Officers in Tega Cay will be hauling people downtown by the van load next week.
Then by the clubhouse, through neighborhoods, past parks – pretty much anywhere lights are flashing.
The ninth annual Christmas Guided Light Tour will be 6:30-8:30 p.m. Dec. 16. Guests can meet at the Glennon Center lower level, and police officers will drive them through the city in one of three vans. Officers do ask for a new, unwrapped toy for the Toys for Happiness campaign, but there’s no cost for the ride.
“Just show up, and as soon as a van becomes available, we’ll take them around,” said Lt. Buddy Spence.
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Spence and Maj. David Nelson will set out on an unusual patrol Monday night, looking for the brightest displays to visit with guests next evening. The tour will have “a little bit of crime-prevention as well,” Spence said, with gentle reminders of how to keep homes safe at the holidays. But mostly the event is social, with hot chocolate and cookies waiting for guests to arrive.
“We’re trying to get a hold of Santa Claus to see if he can be there for a little while,” Spence said.
Holiday spirit from the light tour could extend beyond Tega Cay. United Way of York County partners with the Herald’s Empty Stocking Fund and WRHI’s Toys for Happiness program, among others. Local children have been receiving toys through these and related programs for more than 25 years. All donations stay local. “It’s just for York County,” said Rebecca Melton, United Way of York County president.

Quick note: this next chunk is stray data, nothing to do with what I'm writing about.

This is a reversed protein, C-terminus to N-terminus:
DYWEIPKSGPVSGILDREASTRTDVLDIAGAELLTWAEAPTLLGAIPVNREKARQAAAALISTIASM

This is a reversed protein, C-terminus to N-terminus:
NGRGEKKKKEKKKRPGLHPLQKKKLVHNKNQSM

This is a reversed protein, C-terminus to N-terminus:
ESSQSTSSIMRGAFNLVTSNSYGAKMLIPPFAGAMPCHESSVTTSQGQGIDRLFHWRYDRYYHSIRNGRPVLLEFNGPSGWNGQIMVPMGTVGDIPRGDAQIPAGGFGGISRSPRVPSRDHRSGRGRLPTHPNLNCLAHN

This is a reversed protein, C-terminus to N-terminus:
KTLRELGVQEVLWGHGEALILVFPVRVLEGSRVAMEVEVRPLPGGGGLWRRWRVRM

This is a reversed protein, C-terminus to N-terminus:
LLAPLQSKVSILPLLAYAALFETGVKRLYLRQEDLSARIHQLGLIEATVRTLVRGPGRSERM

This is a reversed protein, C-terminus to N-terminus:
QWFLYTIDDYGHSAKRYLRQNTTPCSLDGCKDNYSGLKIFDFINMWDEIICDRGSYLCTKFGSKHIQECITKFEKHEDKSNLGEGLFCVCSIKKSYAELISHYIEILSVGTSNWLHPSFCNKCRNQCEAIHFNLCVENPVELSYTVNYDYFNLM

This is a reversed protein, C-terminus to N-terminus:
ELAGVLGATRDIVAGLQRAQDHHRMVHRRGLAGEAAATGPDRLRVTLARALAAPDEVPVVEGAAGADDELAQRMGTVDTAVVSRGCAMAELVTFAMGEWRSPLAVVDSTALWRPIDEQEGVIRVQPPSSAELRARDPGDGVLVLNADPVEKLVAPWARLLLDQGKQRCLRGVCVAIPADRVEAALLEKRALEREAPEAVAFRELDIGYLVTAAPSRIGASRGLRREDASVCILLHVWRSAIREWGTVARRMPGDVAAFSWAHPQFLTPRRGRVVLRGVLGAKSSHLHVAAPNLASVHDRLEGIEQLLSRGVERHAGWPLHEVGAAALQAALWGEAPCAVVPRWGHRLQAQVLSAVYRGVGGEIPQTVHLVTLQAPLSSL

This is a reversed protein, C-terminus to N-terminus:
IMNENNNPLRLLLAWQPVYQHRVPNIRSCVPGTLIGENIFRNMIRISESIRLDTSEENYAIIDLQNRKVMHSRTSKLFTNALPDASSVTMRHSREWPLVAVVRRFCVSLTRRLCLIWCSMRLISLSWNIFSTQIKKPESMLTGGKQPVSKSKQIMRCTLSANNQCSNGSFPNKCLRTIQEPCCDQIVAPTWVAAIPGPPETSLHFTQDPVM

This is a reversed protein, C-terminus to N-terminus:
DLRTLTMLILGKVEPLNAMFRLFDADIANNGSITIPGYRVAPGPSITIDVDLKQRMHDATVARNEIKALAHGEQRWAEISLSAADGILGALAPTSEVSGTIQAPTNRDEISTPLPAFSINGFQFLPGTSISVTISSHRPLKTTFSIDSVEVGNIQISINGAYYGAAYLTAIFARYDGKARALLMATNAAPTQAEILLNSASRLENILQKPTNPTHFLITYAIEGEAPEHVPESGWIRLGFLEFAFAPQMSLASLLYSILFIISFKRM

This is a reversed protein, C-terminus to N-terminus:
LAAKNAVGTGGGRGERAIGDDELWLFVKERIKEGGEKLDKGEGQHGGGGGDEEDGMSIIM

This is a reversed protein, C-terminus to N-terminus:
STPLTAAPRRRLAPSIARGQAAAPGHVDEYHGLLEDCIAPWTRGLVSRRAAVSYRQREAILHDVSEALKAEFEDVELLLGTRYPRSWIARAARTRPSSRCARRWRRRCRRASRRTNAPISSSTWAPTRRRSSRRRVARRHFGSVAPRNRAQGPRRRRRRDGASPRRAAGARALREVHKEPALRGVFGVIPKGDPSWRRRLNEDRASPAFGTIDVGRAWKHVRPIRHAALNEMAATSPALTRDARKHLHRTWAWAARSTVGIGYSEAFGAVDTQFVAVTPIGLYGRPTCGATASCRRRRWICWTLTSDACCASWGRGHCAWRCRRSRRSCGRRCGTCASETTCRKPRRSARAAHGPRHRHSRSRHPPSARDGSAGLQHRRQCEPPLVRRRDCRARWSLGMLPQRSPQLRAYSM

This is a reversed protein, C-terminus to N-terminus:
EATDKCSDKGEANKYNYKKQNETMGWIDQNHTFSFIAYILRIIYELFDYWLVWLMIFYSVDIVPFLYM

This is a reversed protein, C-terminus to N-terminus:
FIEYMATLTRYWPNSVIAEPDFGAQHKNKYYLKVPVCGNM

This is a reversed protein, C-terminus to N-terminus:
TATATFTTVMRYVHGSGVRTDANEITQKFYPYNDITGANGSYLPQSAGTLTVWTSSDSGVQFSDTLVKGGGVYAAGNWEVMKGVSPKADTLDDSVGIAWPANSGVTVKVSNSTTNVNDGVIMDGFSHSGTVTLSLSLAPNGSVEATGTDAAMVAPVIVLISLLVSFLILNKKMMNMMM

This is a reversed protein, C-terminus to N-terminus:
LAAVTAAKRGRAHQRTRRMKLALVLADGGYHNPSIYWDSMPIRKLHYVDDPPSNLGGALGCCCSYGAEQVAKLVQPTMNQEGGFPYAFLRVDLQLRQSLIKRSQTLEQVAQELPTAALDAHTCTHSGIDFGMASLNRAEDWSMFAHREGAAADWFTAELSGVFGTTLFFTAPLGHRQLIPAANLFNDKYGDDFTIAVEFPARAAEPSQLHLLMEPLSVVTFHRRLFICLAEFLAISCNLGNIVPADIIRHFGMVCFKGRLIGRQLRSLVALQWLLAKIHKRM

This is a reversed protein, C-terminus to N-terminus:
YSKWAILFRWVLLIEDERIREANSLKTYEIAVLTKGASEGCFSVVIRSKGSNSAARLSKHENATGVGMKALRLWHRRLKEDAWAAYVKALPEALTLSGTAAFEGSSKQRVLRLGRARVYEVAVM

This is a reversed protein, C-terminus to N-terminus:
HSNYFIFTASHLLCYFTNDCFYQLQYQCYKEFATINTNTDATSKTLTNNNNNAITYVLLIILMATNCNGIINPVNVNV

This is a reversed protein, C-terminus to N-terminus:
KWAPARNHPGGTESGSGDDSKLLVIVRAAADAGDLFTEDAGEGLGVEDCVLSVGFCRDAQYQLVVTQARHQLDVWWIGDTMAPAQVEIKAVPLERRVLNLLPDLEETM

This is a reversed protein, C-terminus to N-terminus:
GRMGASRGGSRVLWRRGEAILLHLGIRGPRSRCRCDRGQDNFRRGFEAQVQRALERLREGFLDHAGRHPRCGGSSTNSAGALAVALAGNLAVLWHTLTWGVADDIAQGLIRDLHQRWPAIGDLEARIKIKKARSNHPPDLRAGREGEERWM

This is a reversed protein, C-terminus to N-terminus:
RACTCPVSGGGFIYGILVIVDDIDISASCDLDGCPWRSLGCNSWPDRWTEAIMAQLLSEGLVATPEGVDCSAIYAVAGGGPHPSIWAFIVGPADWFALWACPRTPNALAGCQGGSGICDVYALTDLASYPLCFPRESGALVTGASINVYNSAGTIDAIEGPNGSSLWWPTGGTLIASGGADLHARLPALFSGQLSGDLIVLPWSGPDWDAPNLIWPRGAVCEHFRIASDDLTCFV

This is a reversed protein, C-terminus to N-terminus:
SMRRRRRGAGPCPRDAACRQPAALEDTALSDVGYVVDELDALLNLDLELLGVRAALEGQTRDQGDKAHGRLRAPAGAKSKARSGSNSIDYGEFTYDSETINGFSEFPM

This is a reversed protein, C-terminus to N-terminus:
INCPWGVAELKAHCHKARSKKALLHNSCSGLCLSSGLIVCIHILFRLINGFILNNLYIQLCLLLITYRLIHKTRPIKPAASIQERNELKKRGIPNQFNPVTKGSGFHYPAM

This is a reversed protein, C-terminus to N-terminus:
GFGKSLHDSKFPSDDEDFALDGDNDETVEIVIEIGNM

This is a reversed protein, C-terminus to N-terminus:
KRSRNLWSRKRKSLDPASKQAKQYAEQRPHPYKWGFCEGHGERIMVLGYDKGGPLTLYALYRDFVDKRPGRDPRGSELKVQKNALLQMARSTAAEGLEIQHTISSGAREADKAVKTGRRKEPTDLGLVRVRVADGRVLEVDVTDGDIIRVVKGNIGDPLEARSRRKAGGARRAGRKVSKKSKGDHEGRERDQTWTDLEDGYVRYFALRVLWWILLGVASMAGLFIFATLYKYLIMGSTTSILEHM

With school districts and others helping, a growing number of children up to age 14 will receive gifts this year. Melton arrived at her Rock Hill office Monday with plans to tally that number.
“The last day of applications was last Friday,” she said. “We’re anticipating around 2,000 children.”
Tega Cay has drop boxes at the Police Department and City Hall. Collections run through Dec. 19.
Public servants in Tega Cay spend a fair amount of time celebrating the season. On Dec. 20, Santa will ride in a firetruck past every home in the city sometime between 8 a.m. and 2 p.m.
Spence, whose department received recognition earlier this year for maintaining a safe city, said opportunities like the light tour are important. A good relationship with community members is important before, during and after a service call, he said.
Or maybe even instead of ever receiving one. “We take great pride in that,” Spence said. “We have a great relationship with our community and work hard to meet their needs.”